Families of all but one of the 23 Marines killed two years ago in crashes of the V-22 Osprey have reached out-of-court settlements with Bell Helicopter Textron and Boeing Co.
A New York lawyer representing the families of most of the crash victims confirmed Friday that his clients had agreed to settlements rather than pursue lawsuits against the two companies, which jointly manufacture the V-22.
Fleming said that under the terms of the agreements, neither he nor the family members could disclose the amounts of the settlements.
Fleming said attorneys for the families had recommended that they take the settlement offers rather than take the risk and expense of prolonged jury trials.
But Fleming said the government’s own reports on the V-22 support the claim that the aircraft was defective.
"Basically the government said this plane is not ready to haul around troops, and that’s what it was being used for," Fleming said.
Cole Portis, the lawyer who has filed the sole lawsuit stemming from the V-22 crashes, said his client could not reach a settlement with the two companies. Portis, a Montgomery, Ala., lawyer representing Karen Runnels, the wife of Staff Sgt. Avely Runnels, said he was confident that he could convince a jury that the Marines
were victims of a defective and untested product.
"There’s a lot of information out there [about the V-22] that I think everybody needs to find out," Portis said. "You’ve got an aircraft that has multiple problems."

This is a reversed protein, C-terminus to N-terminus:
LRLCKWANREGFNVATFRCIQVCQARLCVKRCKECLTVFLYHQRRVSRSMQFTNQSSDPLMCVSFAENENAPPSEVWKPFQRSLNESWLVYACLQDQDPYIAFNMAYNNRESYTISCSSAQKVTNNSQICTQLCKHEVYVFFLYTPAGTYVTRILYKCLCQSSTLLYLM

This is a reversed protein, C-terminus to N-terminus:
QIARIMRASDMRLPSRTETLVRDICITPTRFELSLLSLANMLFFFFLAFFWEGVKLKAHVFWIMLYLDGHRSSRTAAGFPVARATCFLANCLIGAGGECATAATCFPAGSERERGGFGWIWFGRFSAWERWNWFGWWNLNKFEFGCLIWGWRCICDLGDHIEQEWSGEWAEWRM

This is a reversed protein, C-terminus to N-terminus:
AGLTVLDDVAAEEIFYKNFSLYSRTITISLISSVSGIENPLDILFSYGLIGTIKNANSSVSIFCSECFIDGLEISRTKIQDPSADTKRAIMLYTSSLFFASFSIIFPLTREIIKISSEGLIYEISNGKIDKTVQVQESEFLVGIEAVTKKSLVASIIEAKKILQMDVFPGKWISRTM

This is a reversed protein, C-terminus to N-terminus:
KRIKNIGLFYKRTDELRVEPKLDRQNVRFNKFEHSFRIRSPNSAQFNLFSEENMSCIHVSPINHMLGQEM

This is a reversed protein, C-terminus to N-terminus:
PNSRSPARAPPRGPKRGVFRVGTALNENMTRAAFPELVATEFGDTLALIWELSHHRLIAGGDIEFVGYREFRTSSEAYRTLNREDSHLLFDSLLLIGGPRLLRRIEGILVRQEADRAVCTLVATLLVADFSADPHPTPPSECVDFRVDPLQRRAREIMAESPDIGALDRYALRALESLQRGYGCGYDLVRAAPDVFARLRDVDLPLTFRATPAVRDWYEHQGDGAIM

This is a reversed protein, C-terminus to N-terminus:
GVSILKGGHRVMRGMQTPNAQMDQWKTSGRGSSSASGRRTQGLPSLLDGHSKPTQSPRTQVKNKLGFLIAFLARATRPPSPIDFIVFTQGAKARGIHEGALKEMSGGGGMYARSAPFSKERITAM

Portis filed a lawsuit in state court in Atlanta last week. Runnels was one of four Marines who died in a December 2000 crash in North Carolina.
Spokesmen for Bell and Boeing could not be reached for comment. Both companies have repeatedly declined in the past to comment on the settlement negotiations or possible lawsuits.
The V-22 has been grounded since the December 2000 crash, which followed one in April 2000 in Arizona that killed 19 Marines.
A new, extensive round of flight testing of the novel tilt-rotor aircraft is scheduled to begin in early May. It is supposed to answer many unresolved questions about the V-22.
The V-22, which is capable of taking off and landing like a helicopter and then, by tilting its engines forward, flying like an airplane, was endorsed by two review panels last year after the crashes.
Reports from the panels said the aircraft had been rushed into use by the Marines without adequate testing, but the experts said they were confident all of the problems could be resolved through further testing and engineering.
The Department of Defense has paid more than $15 billion to Bell and Boeing over the past two decades for development and production of the V-22.
Many of Bell’s 5,800 employees at its plants in Fort Worth, Grand Prairie and Arlington build components for the V-22. The company performs final assembly at a plant in Amarillo that employs about 250 people.